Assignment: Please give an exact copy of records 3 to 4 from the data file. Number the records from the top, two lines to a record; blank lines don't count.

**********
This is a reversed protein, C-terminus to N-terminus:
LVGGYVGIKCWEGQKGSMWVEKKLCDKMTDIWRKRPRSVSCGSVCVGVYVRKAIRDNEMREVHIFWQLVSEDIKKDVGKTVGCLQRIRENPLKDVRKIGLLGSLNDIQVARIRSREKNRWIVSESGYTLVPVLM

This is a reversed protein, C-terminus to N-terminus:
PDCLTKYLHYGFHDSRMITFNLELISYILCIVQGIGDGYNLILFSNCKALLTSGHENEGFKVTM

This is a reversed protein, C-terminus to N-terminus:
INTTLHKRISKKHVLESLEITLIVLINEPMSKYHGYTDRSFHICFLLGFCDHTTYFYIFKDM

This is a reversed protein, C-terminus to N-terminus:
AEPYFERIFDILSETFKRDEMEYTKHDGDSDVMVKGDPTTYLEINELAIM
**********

This is a reversed protein, C-terminus to N-terminus:
INTTLHKRISKKHVLESLEITLIVLINEPMSKYHGYTDRSFHICFLLGFCDHTTYFYIFKDM

This is a reversed protein, C-terminus to N-terminus:
AEPYFERIFDILSETFKRDEMEYTKHDGDSDVMVKGDPTTYLEINELAIM